Lance Allen, Nashville’s Sultan of Stream, Dropping New Singles

Lance Allen, right, pickin' backstage before a show with guitar legend Tommy Emmanuel.

Nashville has been called “Guitar Town” for the better part of a century because of the instrument’s importance in songwriting, its twang, and, these days, its rock-influenced crunch. But one guitar player has become successful not for being a part of any of that, but for approaching the guitar from a quieter, more melodic place, while using the tools of the internet to create a successful full-time career.

Acoustic guitarist Lance Allen’s greatest claim to fame might be his reputation as the guy whose original solo guitar pieces have received the staggering number of well over 100,000,000 online streams. He has an average 400,000 monthly listeners on Spotify alone. By persistently and consistently taking advantage of the ability to post music and videos, build an online fan base, contact digital decision-makers and so much more, Allen has built a following that most musicians would envy. He also has developed other revenue opportunities with physical CD sales, live performance, studio production, Skype lessons and more. But that wasn’t his plan when he came to Nashville almost two decades ago, before those options even existed.

“My whole idea was to come to Nashville and be a session musician,” Allen said by phone from his home in Rutherford County. “I wanted to come to Nashville and play sessions, that’s why I went to MTSU and studied the recording business, and did a lot of recording sessions during that time. I played for and wrote with Chris Young while I was at MTSU, he’s a big deal now. I was a lot more into the country music scene then but have since moved on from it. I realized how hard it was to get into that. But I’ve just sort of found my place in the world with the guitar.”

Allen routinely releases new instrumental singles, having cut well over a dozen of them since the 2020 beginning of the pandemic. His latest is “Into Your Eyes,” a duet with fellow guitarist Maneli Jamal. “Maneli is a guitar player in Canada,” Allen said, “and he has quite a following as well, and when he and I do a collaboration it’s really polished because his expectations are so high. We did 4k video for the song, and it was mastered by another brilliant Canadian guitarist, Anton Dufour.” Their parts were recorded, and the video shot, in their respective locations in Canada and Tennessee, and then shipped back and forth digitally to accomplish the necessary edits and mixing.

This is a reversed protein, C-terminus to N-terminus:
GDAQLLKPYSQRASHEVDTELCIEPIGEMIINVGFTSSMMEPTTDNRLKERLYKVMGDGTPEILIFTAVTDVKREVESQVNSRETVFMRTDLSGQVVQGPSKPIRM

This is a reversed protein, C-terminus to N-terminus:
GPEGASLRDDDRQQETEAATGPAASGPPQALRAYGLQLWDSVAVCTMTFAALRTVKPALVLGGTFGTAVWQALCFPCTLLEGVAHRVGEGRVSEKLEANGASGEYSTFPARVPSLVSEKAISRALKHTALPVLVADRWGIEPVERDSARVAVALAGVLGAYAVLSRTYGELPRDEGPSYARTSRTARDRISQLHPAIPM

There’s not much place for an artist like Allen on terrestrial radio, but he’s always exploring other avenues for getting his recordings played. “I’ve gotten on Sirius XM,” he said, “which is something I strived for for many years. I pulled what I would call an ‘Andy Dufresne’ [Tim Robbins’ character in the The Shawshank Redemption], where he wrote to the governor two times a week to get all these books for the prison library, I was persistent with emailing the person every week who managed [Sirius XM’s] Spa channel where my music would fit. It took a long time, I probably worked on that for five years. I generally don’t get any responses to the emails I send. And I got associated with the Calm app as well, which was a pretty good hit for me. They have a guitar playlist and other kinds of music that’s relaxing and new-agey.”

Even though it’s kind of an old-school term, Allen still fits in what is most commonly known as the “new-age” genre. “I don’t like to call myself a ‘new-age’ person,” he said, “but I guess that’s kinda where I fit. For some reason the instrumental guitar thing sort of falls into that, that Will Ackerman type of thing.” You can find him at or on just about any online platform.

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